Glow­ing skin: You are what you eat

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Vi­ta­min C



Vi­ta­min E


Se­le­nium are flaxseeds/oils, wal­nuts, and cold­wa­ter fatty fish.

— Many peo­ple with skin con­di­tions have poor di­ges­tive health, im­mune sys­tems and an im­bal­ance of gut bac­te­ria. Di­etary sources of pro­bi­otics are sauerkraut, yo­ghurt, kim­chi and ke­fir.

— not all pro­bi­otic sup­ple­ments are good for your skin so talk to your natur­opath be­fore pur­chas­ing them. Wendy said it was also im­por­tant to avoid foods that caused stom­ach/ gut in­flam­ma­tion in­clud­ing take­away, sugar and sweet­en­ers that might be well dis­guised with la­bels in­clud­ing the words ‘healthy’ or ‘low fat’. “Dur­ing the last few decades or more the global food industry has pro­foundly changed the way we eat. Big busi­ness has suc­cess­fully de­vel­oped and mar­keted food prod­ucts that have changed our taste pref­er­ence and have ad­dic­tive prop­er­ties,’’ she said. “Highly pro­cessed snack and take­away/ fast food prod­ucts, rich fat, sugar and toxic fillers, have re­placed our real whole­food op­tions. “As a re­sult of this there has been a stag­ger­ing in­crease in the pro­por­tion of obe­sity, chronic ill­ness and pre­ma­ture death.’’

— as­sists with skin heal­ing, im­mu­nity, UV-in­duced dam­age and wrin­kles, and is found in a wide va­ri­ety of colour­ful plant food.

— a fat-sol­u­ble an­tiox­i­dant that as­sists with preven­tion of free rad­i­cal dam­age to the skin and preven­tion of chronic ill­ness. Di­etary sources are sesame seeds (oil and tahini), sun­flower, co­conut and olive oil, al­monds, eggs, soy and olives.

— used for skin wound heal­ing, acne, anti-ageing and its anti-can­cer prop­er­ties. Di­etary sources in­clude Brazil nuts, mush­rooms, egg yolk, rice, wheat, rye, whole­meal, red meat, oat bran, oats, yeast spread, sesame seeds (tahini) and fish.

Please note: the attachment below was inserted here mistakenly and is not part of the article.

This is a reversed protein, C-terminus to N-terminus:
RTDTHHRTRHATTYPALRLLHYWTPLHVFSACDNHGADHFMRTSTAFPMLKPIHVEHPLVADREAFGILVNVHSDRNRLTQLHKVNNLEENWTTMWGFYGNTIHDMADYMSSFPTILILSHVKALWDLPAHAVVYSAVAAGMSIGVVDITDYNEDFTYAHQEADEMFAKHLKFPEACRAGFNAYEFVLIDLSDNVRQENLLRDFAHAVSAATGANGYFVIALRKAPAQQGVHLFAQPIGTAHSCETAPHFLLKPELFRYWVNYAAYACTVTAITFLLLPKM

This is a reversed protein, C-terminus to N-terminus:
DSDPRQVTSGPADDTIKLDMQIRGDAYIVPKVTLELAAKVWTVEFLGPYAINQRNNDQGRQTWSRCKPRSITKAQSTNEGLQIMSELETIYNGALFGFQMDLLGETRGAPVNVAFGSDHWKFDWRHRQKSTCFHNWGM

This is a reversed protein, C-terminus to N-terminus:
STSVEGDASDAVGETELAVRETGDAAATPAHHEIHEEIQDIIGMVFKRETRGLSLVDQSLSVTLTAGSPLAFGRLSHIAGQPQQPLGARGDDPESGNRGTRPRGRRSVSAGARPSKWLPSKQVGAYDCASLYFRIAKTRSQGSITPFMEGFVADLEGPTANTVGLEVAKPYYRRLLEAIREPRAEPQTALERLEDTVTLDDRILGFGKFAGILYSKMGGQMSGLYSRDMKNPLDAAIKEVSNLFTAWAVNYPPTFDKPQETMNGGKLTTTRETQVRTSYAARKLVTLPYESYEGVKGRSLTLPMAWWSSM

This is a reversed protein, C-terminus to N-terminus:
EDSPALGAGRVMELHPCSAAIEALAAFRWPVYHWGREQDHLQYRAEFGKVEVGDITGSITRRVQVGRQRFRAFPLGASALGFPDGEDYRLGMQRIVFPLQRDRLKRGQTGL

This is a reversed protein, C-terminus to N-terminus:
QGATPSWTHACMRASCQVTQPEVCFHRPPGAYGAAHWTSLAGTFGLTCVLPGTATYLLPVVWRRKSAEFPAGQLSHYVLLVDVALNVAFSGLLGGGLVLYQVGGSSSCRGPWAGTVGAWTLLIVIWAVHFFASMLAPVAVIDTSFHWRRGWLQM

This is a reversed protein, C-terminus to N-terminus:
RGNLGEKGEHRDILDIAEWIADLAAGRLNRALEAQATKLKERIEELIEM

— an es­sen­tial min­eral that as­sists im­mune func­tion, wound heal­ing, is anti-in­flam­ma­tory and pro­tects against UV-ra­di­a­tion. Di­etary sources are or­gans such as liver and kid­ney, red meat, seafood, shell­fish and chicken. Pump­kin seeds and a va­ri­ety of nuts, seeds and fresh pars­ley also con­tain zinc. In some cases, to ob­tain a high dose, a sup­ple­ment may be re­quired.

— Omega 3 fatty acids are anti-in­flam­ma­tory and use­ful for con­di­tions such as acne and pso­ri­a­sis. They can also as­sist with smoother, younger look­ing skin. Di­etary sources

asked Your Health Nat­u­rally nu­tri­tion­ist, natur­opath and herbal­ist Wendy Gor­don, about the im­pact of diet on how well your body can per­form this re­gen­er­a­tion process. Healthy skin starts from within, but few of us are truly con­scious to the ef­fect our diet plays on our over­all health, not just our waist­line. Wendy said diet played a fun­da­men­tal role in the reg­u­lar skin re­newal process, based on a bal­anced va­ri­ety of nu­tri­tional health — mean­ing we quite lit­er­ally are what we eat. Wendy said a diet high in the right nu­tri­ents could as­sist in avoid­ing skin con­di­tions such as acne, rosacea and pso­ri­a­sis, and could also aid in the treat­ment of such ail­ments. In dif­fi­cult and stub­born skin con­di­tion cases, spe­cialised care may be re­quired. “Our skin, mind and body are all a re­flec­tion of our nu­tri­tional health,’’ she said. So, what should we be eat­ing to en­sure a healthy glow from the in­side to the out­side? Wendy rec­om­mends:

— Retinol. This is used for acne, pso­ri­a­sis and dry skin con­di­tions, and found in cod liver oil, kid­ney, cream, but­ter, eggs, toma­toes, spinach, sweet potato and car­rots.

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